Finding a Postdoc in the Sciences: Identifying the Right Position

Kelly Seaton continues her series on finding a postdoc in the sciences. Previously: One Postdoc’s Journey, Where Should I Begin?

The friendly lab skeleton

Some labs are friendlier than others to postdocs.

Once you have decided to pursue a postdoc position and have a reasonable idea what you would like to study or where you want to live, the next step is to find a position that is a good fit for you. In this post I will give a few suggestions on what to think about in terms of a “postdoc friendly” lab and how to start looking for specific positions.

Looking for places that are “postdoc friendly”

While life post-graduation does offer more freedom and flexibility than graduate school, many challenges still remain for postdocs. Postdocs are in a transition period between student status and faculty or “real job” status, as it is essentially a time of extended professional training. There are many important life choices to make as well — buying a house, finishing paying off student loans, and whether or not to start a family. My suggestion is to look for “postdoc friendly” institutions — places that take into consideration the unique challenges facing postdocs, and that offer postdocs resources to help enhance their personal and professional lives.

A great resource for issues concerning postdocs is the National Postdoctoral Association (NPA). Their website contains several helpful links to resources for postdocs, and they help to advocate and drive policy-making for postdocs across the country. Look for universities, government or industry positions that have adopted these policies for their postdocs, and that take into account the unique challenges facing postdocs.

An important consideration for some post-graduation is the timing of starting a family. Many postdocs do successfully start families during their position, but be sure to review the prospective institution’s policy on leave for postdocs (particularly if postdocs are not considered university employees). The NPA recently developed some recommendations for maternity leave as a postdoc, which is very helpful to consider if you are thinking about starting a family during your training.

Consider universities or government positions that have an Office of Postdoctoral Affairs or a Postdoctoral Association. Often, institutions that have these offices have put some thought into postdoc employment, and can help provide both professional and personal resources as needed. Particularly look for places that clearly delineate policies on matters such as time off for postdocs, employment classification (are you a university employee or not?) health benefits, dispute resolution, etc. This can be a huge advantage — otherwise you may be dependent on the lab you land in, and it will feel more like graduate school than extended professional training.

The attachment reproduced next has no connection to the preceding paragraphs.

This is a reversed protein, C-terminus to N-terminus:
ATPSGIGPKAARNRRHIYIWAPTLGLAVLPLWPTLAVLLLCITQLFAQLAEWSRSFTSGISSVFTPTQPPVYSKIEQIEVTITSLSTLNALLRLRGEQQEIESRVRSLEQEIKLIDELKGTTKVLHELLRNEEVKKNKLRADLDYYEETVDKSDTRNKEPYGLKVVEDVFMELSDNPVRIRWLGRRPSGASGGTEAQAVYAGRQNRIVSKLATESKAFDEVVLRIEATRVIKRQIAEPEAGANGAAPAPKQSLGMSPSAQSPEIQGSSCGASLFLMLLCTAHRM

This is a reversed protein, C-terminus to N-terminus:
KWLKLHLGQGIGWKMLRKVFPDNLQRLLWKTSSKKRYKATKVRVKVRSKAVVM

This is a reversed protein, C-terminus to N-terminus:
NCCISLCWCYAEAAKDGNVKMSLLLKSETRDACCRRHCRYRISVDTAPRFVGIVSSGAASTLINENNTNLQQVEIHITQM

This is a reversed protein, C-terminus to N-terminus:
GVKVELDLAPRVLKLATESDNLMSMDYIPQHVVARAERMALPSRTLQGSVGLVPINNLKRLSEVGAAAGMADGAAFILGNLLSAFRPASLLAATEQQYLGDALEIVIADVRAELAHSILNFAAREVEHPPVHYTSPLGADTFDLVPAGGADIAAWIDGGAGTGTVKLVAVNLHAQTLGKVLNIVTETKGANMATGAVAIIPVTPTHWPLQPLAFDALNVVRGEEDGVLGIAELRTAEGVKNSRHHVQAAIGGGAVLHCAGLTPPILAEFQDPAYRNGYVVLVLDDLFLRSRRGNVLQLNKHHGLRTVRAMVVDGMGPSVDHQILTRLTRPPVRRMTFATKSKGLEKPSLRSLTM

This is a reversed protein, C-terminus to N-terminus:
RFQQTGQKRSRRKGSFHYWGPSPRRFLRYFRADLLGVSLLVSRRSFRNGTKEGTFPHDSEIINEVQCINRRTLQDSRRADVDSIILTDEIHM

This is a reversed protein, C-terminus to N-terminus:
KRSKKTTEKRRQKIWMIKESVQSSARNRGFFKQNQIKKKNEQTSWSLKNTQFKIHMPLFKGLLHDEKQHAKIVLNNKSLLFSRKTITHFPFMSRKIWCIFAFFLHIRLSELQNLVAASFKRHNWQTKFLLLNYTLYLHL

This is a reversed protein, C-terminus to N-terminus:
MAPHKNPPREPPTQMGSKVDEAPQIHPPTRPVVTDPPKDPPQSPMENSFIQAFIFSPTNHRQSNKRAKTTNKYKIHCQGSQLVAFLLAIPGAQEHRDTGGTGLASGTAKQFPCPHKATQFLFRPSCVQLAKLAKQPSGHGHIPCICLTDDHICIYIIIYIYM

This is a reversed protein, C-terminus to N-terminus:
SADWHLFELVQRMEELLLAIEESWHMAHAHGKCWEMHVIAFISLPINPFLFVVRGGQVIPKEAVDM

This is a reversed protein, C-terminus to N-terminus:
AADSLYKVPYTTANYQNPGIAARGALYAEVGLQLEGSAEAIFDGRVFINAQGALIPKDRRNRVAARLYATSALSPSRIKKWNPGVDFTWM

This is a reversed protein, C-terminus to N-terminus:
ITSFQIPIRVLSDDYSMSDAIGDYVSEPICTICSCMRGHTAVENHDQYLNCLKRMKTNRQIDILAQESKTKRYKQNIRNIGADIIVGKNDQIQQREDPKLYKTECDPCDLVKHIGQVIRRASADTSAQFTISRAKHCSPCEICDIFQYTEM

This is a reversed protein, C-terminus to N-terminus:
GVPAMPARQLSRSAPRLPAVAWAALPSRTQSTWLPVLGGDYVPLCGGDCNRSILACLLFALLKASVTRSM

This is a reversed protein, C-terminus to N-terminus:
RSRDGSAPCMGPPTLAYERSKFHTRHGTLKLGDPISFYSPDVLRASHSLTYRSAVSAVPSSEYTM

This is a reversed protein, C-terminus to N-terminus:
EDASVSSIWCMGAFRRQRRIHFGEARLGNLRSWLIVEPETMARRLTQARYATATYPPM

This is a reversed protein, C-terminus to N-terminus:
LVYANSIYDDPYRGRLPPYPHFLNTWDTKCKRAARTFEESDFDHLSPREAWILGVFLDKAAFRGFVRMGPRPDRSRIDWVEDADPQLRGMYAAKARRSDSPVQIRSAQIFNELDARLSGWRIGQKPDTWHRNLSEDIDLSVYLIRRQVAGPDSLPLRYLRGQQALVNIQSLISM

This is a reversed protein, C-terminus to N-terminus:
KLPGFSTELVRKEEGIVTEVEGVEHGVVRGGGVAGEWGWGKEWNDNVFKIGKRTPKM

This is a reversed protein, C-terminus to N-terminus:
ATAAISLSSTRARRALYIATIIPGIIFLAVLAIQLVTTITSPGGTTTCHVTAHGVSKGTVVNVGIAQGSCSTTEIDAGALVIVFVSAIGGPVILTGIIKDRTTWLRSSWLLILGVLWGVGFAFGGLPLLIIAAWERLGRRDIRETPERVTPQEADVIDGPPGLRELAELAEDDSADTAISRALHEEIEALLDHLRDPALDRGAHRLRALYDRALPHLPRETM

Finding a specific postdoc position

At the end of the series, I will put together a resource page with links and ideas on how to find postdoc postions. In the meantime, here are some places to get started.

  • There are several locations where postdoc postions are advertised, including including Science (Careers portal, Postdoc listings) and Nature (Careers portal, Postdoc listings), or through advertisements in national societies.
  • Some universities do not consider postdocs as employees/staff and therefore do not post those positions on a Human Resources website. However, if a university has an Office of Postdoctoral Affairs, contact them or look at their website to see if they have postdoc listings.
  • Contacting someone personally may also be a good way to find a position. You can look through the NIH RePORTER website to find professors with NIH funded research in a subject area or institution of interest, and it also lists the duration of the grant funding.
  • It is definitely ok to e-mail professors and state that you are interested in their work and inquire if they have any postdoc positions open. Make sure, however, to attach a CV, and clearly indicate that you are familiar with their research. Keep your e-mail short and to the point, and emphasize how their research fits with your current skills and future interest. If you can find a personal connection, that is even better (i.e. through LinkedIn, your advisor, or if you can find alumni from your school that have worked with them).

Next up: Tips for making it through the interview process

Do you have any questions for Kelly about finding the right position? Are there other resources that you’ve found helpful in your search?

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Kelly Seaton

Kelly Seaton lives in Durham, North Carolina (go Duke!), where she is an HIV vaccine researcher. She is a graduate of Messiah College and Penn State University-Hershey. Her cross-cultural experience includes studying abroad in Barcelona, Spain, as well as traveling to Haiti and South Africa. She loves the movies Emma and The Shawshank Redemption. Outside of work, she loves hanging with friends, playing volleyball, and any and all outdoors. Her post Finding a Postdoc in the Sciences: Nailing the Interview is the most visited ESN blog post.

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